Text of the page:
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Bethesda, Maryland 20892


The purpose of this study is to investigate how changes in the brain associated with Parkinson's disease influence the control of motor and thinking speed. There is disagreement over whether patients with Parkinson's disease are slow in thinking as well as movement. This study may provide a new framework to explain the relationship between motor and cognitive aspects of human behavior and help to clarify the pathophysiology of Parkinson's disease. There are two parts to the study: behavioral tests and functional magnetic resonance imaging (fMRI). All participants will be asked about their medical history, have a physical examination, and complete a questionnaire. They must not take regular medications, including levodopa and dopamine agonists, for 8 hours prior to the study. The behavioral study involves computer-generated neuropsychological tasks, including hand movements, imagination of movements, and mental calculations. Response will be recorded and evaluated. Electrodes may be placed on the participant's skin to measure surface electromyogram (EMG). The fMRI study involves MRI scanning in which motor and thinking tasks are performed. Electrodes may be placed on the skin to monitor muscle activity. Thirty patients, ages 40 and up, with early-stage Parkinson's disease will be recruited. Sixty normal volunteers ages 21-75 will be included as well for comparison.

Study summary:

A high-level of motor control often requires complex processing of sensory information. Such a cognitive aspect of motor control is supposed to share underlying neural components with non-motor, cognitive operations. The present study is aimed to clarify the similarity and difference between cognitive processing for motor control and non-motor, cognitive processing, especially in terms of the speed of processing. From this standpoint, patients with Parkinson's disease who manifest motor slowing as well as possible cognitive slowing will provide an interesting model to explore similar control mechanisms of speed for motor and non-motor behavioral control. Using psychophysical observations, we will try to clarify normal and diseased control of motor and cognitive speed. Furthermore, using functional magnetic resonance imaging (fMRI), we will explore the neural correlates underlying control of motor and cognitive speed in normal brains as well as pathologic brains. Blood-oxygen-level-dependent signal changes measured by fMRI, as an index of the activity of a neural population, are expected to reveal underactivity or compensatory overactivity in the functionally impaired brain areas responsible for slowing of movement, thinking, or both. This study may provide a new framework to explain the relationship between motor and cognitive aspects of human behavior and help to clarify the pathophysiology of Parkinson's disease.


INCLUSION CRITERIA: Imaging methods (e.g., structural MRI) may be included as a part of the pre-study evaluation. PD patients should be at a relatively early stage of the disease and must be devoid of any other neuropsychiatric symptoms, especially dementia. To assure this, they are to be rated by UPDRS (motor sub-scale) and standard neuropsychological batteries (e.g., mini-mental test). Thirty PD patients with age 40 and higher will be recruited. Patients may be male or female. Patients will be asked to withhold any medication that can influence central nervous system (e.g. levodopa) at least 8 hours prior to the examination. They will also asked to abstain from alcohol for 24 hours before the study. Sixty normal volunteers ranging from 21-75 will be included. Normal volunteers will be recruited from people who are registered as HMCS Normal Volunteers. Patients would be referred from the HMCS Clinic. All subjects participating in MR studies should have a valid Clinical Center Medical Record Number. Procedures for the fMRI experiment will follow the Standard Operating Procedures of the HMCS Neuroimaging group. EXCLUSION CRITERIA: PD patients younger than 40 years will be excluded from the study since they are considered to be young-onset PD and have slightly different characteristics from typical idiopathic PD. Normal subjects younger than 21 years old will also be excluded. Patients with MRI findings consistent with organic brain lesions such as brain tumors, stroke, trauma or AVM's will be excluded. Patients with progressive neurological disorders other than PD will be excluded. Patients with a history of significant medical disorders such as cancers, or requiring continuous treatment with drugs other than antiparkinsonian medication, will be excluded. Subjects who have any contraindications to MRI will be excluded from the fMRI part of the study. We will not scan pregnant women because safety of high magnetic field to fetus is not established. Therefore, we will administer a urine pregnancy test for any female subjects of childbearing potential prior to functional MRI scan. Patients not capable of giving informed consent will be excluded.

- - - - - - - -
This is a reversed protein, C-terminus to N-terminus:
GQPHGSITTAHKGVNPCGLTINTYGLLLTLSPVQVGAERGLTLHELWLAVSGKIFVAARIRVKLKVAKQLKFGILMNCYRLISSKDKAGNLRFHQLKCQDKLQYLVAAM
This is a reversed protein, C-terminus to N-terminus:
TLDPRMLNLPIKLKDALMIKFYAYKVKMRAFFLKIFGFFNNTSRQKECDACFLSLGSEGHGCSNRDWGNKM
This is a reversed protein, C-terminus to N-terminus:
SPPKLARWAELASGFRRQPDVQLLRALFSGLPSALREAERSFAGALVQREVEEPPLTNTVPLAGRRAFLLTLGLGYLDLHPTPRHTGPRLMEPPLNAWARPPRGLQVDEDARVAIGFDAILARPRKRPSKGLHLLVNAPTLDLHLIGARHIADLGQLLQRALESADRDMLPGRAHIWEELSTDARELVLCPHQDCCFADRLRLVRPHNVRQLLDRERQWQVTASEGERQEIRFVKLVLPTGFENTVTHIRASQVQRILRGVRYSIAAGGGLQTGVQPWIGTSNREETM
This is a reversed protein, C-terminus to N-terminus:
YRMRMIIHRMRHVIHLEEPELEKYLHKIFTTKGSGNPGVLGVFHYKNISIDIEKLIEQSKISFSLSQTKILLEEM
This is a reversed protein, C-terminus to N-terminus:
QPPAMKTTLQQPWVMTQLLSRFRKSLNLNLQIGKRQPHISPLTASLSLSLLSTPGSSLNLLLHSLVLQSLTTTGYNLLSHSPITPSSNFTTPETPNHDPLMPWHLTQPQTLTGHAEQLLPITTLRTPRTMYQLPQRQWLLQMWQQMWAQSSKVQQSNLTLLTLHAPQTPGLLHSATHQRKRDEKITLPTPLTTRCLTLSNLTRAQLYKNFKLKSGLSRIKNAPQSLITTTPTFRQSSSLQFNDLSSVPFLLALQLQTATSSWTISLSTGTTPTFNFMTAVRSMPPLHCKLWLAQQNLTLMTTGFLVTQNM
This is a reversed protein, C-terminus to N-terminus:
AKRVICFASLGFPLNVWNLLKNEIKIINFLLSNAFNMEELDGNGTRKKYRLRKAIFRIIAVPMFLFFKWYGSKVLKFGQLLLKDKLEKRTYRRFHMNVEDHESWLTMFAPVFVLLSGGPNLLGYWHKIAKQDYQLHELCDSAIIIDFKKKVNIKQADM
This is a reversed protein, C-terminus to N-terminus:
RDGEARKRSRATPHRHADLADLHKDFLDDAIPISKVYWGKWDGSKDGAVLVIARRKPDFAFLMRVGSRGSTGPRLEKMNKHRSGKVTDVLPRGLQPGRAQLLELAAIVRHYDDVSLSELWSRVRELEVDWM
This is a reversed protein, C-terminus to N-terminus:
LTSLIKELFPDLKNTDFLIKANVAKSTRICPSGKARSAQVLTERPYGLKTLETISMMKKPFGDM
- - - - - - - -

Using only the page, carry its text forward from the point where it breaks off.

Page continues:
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Bethesda, Maryland 20892
United States

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Site Status: N/A

Data Source: ClinicalTrials.gov

Date Processed: November 18, 2019

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